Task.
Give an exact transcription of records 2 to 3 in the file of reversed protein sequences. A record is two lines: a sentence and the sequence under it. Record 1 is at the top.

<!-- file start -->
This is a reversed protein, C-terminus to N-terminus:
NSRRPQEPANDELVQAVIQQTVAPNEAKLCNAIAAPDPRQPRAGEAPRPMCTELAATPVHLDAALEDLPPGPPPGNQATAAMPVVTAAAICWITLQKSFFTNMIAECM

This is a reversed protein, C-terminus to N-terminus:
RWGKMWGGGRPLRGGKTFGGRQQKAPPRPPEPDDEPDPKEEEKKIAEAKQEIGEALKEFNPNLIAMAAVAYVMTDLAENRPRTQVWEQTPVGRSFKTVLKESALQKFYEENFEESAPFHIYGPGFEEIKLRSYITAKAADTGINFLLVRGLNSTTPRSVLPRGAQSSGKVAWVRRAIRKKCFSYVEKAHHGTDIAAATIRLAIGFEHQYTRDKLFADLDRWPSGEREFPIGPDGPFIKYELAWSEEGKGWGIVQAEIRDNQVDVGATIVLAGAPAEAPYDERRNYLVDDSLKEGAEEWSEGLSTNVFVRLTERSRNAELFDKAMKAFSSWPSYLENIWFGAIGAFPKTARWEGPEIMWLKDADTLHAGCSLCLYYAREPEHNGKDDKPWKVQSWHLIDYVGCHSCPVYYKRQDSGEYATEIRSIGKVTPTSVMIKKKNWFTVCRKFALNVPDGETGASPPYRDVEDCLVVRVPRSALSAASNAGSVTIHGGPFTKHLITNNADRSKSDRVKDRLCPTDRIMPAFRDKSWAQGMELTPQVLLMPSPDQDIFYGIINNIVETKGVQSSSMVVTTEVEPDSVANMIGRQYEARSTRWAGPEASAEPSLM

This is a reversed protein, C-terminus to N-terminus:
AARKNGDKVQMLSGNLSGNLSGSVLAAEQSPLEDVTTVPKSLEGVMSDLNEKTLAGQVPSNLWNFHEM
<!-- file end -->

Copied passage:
This is a reversed protein, C-terminus to N-terminus:
RWGKMWGGGRPLRGGKTFGGRQQKAPPRPPEPDDEPDPKEEEKKIAEAKQEIGEALKEFNPNLIAMAAVAYVMTDLAENRPRTQVWEQTPVGRSFKTVLKESALQKFYEENFEESAPFHIYGPGFEEIKLRSYITAKAADTGINFLLVRGLNSTTPRSVLPRGAQSSGKVAWVRRAIRKKCFSYVEKAHHGTDIAAATIRLAIGFEHQYTRDKLFADLDRWPSGEREFPIGPDGPFIKYELAWSEEGKGWGIVQAEIRDNQVDVGATIVLAGAPAEAPYDERRNYLVDDSLKEGAEEWSEGLSTNVFVRLTERSRNAELFDKAMKAFSSWPSYLENIWFGAIGAFPKTARWEGPEIMWLKDADTLHAGCSLCLYYAREPEHNGKDDKPWKVQSWHLIDYVGCHSCPVYYKRQDSGEYATEIRSIGKVTPTSVMIKKKNWFTVCRKFALNVPDGETGASPPYRDVEDCLVVRVPRSALSAASNAGSVTIHGGPFTKHLITNNADRSKSDRVKDRLCPTDRIMPAFRDKSWAQGMELTPQVLLMPSPDQDIFYGIINNIVETKGVQSSSMVVTTEVEPDSVANMIGRQYEARSTRWAGPEASAEPSLM

This is a reversed protein, C-terminus to N-terminus:
AARKNGDKVQMLSGNLSGNLSGSVLAAEQSPLEDVTTVPKSLEGVMSDLNEKTLAGQVPSNLWNFHEM